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Philippine military closes in on hostage-takers

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Philippine government official/AP/FILE

(Read caption) Kidnapped: Abu Sayyaf militants, shown here in an undated photo, hold ten hostages in the Philippines, including three Red Cross workers.

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  • A summary of global reports on an issue in terrorism and security.

The Philippines military said over the weekend that it has cornered a militant group that has held three Red Cross workers hostage in the jungle for more than a month.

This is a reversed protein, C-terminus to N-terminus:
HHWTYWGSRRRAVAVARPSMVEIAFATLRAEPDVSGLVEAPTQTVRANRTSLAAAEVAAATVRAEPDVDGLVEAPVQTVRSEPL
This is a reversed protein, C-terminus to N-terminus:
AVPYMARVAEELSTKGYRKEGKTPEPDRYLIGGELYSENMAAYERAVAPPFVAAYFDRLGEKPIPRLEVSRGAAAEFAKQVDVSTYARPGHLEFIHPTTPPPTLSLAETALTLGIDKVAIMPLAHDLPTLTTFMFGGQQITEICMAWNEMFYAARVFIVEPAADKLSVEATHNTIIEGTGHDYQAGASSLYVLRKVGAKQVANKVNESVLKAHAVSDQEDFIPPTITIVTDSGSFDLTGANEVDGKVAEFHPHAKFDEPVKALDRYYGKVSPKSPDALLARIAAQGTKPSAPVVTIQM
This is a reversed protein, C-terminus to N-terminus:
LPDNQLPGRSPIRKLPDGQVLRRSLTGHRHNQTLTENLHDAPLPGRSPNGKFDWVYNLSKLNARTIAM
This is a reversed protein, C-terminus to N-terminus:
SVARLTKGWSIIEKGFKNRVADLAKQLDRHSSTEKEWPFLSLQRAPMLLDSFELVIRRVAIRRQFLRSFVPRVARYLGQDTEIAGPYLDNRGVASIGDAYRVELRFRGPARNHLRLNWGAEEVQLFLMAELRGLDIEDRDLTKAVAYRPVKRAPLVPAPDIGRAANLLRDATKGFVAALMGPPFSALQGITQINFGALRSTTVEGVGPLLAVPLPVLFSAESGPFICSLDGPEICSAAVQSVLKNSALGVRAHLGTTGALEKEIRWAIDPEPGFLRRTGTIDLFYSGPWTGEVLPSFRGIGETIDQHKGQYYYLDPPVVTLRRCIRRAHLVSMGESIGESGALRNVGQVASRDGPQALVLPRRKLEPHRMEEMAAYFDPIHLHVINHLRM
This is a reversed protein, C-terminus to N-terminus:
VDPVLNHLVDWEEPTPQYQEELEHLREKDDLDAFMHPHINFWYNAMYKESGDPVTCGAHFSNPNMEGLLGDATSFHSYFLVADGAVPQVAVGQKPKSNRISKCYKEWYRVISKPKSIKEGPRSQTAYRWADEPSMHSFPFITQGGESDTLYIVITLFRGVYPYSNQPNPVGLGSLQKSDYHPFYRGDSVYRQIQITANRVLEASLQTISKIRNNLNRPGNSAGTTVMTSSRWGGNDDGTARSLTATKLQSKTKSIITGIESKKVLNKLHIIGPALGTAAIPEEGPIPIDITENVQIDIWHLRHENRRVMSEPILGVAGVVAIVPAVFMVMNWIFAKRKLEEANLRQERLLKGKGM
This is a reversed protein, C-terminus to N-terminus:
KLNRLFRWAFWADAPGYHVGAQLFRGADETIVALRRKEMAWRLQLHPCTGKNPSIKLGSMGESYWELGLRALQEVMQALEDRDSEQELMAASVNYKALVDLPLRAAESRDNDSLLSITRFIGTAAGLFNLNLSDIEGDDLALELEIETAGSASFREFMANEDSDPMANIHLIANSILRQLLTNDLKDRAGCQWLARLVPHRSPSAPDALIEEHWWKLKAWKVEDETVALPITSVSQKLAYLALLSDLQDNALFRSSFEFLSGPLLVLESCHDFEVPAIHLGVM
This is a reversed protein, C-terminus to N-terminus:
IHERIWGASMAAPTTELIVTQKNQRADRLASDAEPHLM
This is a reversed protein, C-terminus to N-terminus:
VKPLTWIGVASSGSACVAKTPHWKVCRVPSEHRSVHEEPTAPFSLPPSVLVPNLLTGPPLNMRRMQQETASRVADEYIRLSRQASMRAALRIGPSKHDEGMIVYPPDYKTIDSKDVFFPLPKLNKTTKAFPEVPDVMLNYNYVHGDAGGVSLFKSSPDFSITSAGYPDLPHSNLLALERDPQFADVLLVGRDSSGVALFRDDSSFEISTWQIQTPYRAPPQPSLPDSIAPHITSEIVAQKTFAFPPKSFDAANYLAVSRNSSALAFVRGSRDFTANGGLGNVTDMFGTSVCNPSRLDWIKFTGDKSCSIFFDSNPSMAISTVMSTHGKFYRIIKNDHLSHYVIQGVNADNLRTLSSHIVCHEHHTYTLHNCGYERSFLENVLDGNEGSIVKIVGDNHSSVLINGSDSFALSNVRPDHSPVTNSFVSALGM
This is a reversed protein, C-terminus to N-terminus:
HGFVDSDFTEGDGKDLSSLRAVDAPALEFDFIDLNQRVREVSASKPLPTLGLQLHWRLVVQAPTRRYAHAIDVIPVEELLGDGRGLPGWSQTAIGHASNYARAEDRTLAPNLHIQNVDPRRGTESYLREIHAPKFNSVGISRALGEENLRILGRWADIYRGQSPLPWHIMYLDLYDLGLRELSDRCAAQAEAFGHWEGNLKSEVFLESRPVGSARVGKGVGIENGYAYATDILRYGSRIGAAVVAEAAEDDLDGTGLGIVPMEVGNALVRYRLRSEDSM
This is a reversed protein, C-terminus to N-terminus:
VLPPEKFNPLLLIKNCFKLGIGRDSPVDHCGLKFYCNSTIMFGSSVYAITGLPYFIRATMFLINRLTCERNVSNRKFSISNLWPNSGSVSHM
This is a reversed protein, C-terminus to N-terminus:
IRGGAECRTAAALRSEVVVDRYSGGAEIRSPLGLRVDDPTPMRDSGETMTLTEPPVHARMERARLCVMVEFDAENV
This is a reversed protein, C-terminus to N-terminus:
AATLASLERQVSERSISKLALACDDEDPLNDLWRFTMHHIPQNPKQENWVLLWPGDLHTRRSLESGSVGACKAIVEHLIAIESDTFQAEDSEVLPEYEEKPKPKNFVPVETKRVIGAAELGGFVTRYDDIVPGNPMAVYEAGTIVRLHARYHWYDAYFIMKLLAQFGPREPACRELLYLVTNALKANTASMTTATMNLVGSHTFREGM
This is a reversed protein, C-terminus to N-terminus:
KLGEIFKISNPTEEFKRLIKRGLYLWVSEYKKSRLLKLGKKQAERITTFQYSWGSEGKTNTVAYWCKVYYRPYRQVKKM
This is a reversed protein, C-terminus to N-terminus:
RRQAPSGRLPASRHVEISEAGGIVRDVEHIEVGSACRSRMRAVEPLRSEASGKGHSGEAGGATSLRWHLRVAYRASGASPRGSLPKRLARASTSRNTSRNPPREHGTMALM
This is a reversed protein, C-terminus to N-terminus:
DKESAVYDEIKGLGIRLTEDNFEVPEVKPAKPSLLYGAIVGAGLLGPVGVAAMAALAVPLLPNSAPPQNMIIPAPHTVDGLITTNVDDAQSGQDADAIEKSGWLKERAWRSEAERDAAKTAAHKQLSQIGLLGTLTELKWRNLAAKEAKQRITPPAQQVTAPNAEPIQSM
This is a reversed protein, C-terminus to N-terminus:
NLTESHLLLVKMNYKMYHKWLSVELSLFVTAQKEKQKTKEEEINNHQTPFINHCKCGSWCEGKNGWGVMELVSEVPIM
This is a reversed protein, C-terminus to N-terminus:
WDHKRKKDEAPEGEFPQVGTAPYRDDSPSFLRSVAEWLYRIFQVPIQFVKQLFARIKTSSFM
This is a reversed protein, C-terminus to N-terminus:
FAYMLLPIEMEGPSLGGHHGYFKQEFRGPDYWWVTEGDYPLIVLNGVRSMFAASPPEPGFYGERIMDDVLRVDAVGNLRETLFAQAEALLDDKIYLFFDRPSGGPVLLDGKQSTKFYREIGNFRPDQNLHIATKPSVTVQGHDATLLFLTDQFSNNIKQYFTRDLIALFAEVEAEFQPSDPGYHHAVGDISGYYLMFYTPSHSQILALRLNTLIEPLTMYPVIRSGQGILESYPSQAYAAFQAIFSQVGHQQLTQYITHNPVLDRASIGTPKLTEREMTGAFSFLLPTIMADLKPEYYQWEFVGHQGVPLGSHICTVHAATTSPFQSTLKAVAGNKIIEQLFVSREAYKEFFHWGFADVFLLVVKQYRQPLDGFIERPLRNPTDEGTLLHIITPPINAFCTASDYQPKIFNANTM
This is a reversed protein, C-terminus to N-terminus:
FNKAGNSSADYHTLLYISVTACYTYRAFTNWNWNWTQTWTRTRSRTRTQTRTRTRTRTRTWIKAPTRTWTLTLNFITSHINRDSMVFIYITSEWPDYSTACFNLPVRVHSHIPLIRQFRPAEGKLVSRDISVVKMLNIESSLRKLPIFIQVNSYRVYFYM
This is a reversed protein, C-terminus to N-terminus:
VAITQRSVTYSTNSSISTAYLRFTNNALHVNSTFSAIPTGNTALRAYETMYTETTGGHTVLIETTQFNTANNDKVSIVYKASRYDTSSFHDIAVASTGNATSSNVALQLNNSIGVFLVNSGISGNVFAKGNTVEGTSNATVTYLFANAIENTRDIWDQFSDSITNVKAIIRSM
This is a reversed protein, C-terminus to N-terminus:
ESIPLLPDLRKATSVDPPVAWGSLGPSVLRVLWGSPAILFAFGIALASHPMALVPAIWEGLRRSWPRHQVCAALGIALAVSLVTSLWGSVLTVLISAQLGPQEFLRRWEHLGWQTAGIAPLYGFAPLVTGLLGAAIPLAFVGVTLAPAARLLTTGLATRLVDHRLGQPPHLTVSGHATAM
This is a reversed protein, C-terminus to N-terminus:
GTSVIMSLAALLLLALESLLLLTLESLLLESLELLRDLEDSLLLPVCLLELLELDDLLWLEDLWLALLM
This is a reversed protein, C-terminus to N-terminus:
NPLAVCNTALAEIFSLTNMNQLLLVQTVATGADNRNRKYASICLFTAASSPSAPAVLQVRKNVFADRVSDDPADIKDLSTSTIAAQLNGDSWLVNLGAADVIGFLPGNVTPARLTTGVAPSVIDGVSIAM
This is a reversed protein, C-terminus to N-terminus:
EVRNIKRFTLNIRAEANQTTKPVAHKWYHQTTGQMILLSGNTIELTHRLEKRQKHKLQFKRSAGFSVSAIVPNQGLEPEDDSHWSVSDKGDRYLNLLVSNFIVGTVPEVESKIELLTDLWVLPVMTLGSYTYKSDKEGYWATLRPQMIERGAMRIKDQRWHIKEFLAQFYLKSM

Just a few years ago, the Islamist militant group Abu Sayyaf was thought to be a spent force, after they were targeted in a successful US-backed military campaign. But a spate of kidnappings in recent months has fueled concerns that the militants have regrouped under new leadership.

In the latest incident, a Sri Lankan peace activist was abducted on Feb. 13, one of 10 hostages now in Abu Sayyaf's hands.

The three aid workers were kidnapped Jan. 15 on the island of Jolo, part of an island chain in the Philippines' deep south that's long been a hotbed for Islamic militancy. (Click here to see a map of the region.)

Agence France-Presse reports that the military has trapped Abu Sayyaf kidnappers and their Red Cross captives in a 1.5-square-mile area of jungle, and is weighing its next move.

Swiss national Andreas Notter, Italian Eugenio Vagni, and Filipina Mary Jean Lacaba were abducted by gunmen while returning from inspecting a water and sanitation project at a prison in Jolo.

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